5G will become the dominant data transmission standard over the coming decade. Nokia (NYSE:NOK) is poised to continue battling the likes of Huawei and Ericsson (NYSE:ERIC) for market share and profitability, while it looks to emerge as the clear cut winner.
5G is clearly going to be the bread and butter of Nokia and will go a long way in determining its fate over the coming decade. Although the technology is still nascent, Nokia stock will figure into the conversation.
Nokia has prioritized U.S. and European 5G markets, which should go a long way toward making the stock a buy.
Q1 2020 Showed a Small Profit for Nokia Stock
The company was profitable in the first quarter of 2020. This is positive in an environment in which we routinely hear about massive declines and Q1 2020 being the worst quarter ever. But we also have to weigh this against the performance of Nokia’s comparables. Namely, Huawei and Ericcson. Both companies increased revenue in Q1 2020 so there’s no clear winner on that front.
China Won’t Help Nokia
5G spectrum auctions allow companies to bid for the rights to defined bandwidth frequencies over which data is transmitted. Securing those rights establishes strong competitive advantages for winning firms.
Recently China Telecom (NYSE:CHA), China Unicom, and China Mobile (NYSE:CHL) tendered contracts for 5G in China. Nokia failed to win any although it was seen to be a major player. One of few arguments for this being a positive is that Nokia’s IP won’t be stolen by the Chinese Government. I don’t find this to be a strongly compelling narrative against Nokia operating in China. But the fact that Nokia didn’t secure 5G contracts in China does provide fuel that ignites narratives around what the company might do in the U.S.
Swedish rival Ericcson secured about $1 billion worth of contracts in the same auctions with Chinese firms scooping up about $5.2 billion worth.
None of this is to imply that Nokia has thrown in the towel on 5G in China. The official company line is that profitability in China supersedes market share. Surely, the company can sell handsets and network equipment in China in the future with an emphasis on profitability within those sales.
But they have already shown that they won’t compromise with China and customize Nokia 5G R&D to the demands of that market.
Further, their cost structure within 5G is less than ideal. Management has explicitly stated that its ReefShark chipset’s high cost has led to lower profitability vis-a-vis its competitors. So much for the idea of prioritizing profitability over market share. From where I’m sitting, it looks like neither market share in China nor profitability from sales in China are likely to materialize any time soon.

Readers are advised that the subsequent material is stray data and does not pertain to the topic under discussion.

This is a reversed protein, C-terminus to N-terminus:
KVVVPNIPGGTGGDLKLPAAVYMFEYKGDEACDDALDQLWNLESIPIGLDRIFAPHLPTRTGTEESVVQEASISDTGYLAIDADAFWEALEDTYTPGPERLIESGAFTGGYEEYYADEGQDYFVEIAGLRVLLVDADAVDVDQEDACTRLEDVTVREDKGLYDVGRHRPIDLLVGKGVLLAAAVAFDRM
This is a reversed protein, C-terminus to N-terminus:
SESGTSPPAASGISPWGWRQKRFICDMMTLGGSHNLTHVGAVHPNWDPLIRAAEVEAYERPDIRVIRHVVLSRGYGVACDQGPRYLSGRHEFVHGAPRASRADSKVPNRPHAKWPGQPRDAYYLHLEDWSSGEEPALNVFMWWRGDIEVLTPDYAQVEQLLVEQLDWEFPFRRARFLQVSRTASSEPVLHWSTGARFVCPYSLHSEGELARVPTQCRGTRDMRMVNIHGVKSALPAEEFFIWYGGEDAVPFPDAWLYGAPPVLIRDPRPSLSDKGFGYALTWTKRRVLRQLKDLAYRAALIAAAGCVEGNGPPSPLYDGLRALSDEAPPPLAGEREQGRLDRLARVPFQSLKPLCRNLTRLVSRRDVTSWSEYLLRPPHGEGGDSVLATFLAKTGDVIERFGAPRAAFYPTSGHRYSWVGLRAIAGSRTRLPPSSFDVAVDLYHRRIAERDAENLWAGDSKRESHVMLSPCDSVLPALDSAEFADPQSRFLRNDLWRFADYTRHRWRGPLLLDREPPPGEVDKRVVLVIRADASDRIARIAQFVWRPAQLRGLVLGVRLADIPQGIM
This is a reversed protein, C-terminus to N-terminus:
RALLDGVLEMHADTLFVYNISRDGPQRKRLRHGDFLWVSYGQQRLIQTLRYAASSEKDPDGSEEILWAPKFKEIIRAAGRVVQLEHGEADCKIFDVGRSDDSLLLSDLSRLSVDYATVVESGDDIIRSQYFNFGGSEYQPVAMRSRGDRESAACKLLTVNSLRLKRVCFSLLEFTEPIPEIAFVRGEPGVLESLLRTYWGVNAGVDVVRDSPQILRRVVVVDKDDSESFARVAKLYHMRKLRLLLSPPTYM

The U.S. Is a Source of Hope
While Nokia is unlikely to move the needle in China, the same pessimism isn’t true in the U.S. Nokia has long been strategizing for 5G dominance in the U.S. The company has secured many contracts stateside. And Nokia is well-aligned with the four major carriers AT&T (NYSE:T), recently merged T-Mobile and Sprint (NASDAQ:TMUS), and Verizon (NYSE:VZ). Nokia’s 5G products and services are referred to as being end-to-end in coverage and span radio, core, cloud, transport, management, automation, and security. They should figure to play a big role in the U.S.
At the beginning of 2020 Nokia announced it had secured upward of 63 5G contracts in the U.S. and globally, so it has a strong foothold outside of China to capitalize from this new generation of data transmission.
Takeover Rumblings and Nokia
Recently there has been speculation that Nokia is a takeover target. Nokia failed to secure any contracts in China. Nokia’s stock has been weak for the past year and had trouble creating shareholder value. These problems are compounded by recently announced layoffs and a change of CEO. But even amidst all of this trouble there is reason to be optimistic. Nokia is going to benefit from its U.S. strategy in the coming years. So as 5G is rolled out, Nokia should be well-positioned to rise.
Who Could Acquire Nokia?
The U.S. is concerned about 5G and national security. U.S. regulators will likely move to block China from gaining any further foothold in U.S. 5G. So it’s unlikely Huawei or Chinese firms will acquire Nokia if anyone does.
The stakes are too high. Regulators will undertake every effort to keep Nokia aligned with U.S. interests.
Speculation stateside has ranged from the U.S. Government buying a controlling share of Nokia to Cisco Systems (NASDAQ:CSCO) absorbing Nokia in a takeover. Either case would bring a portion of the 5G industry under U.S. control which matters in the politicized environment of the trade war.
Perhaps Nokia will continue with its current structure. Time will tell, but I believe Nokia’s stock is a buy.
As of this writing, Alex Sirois did not hold a position in any of the aforementioned securities.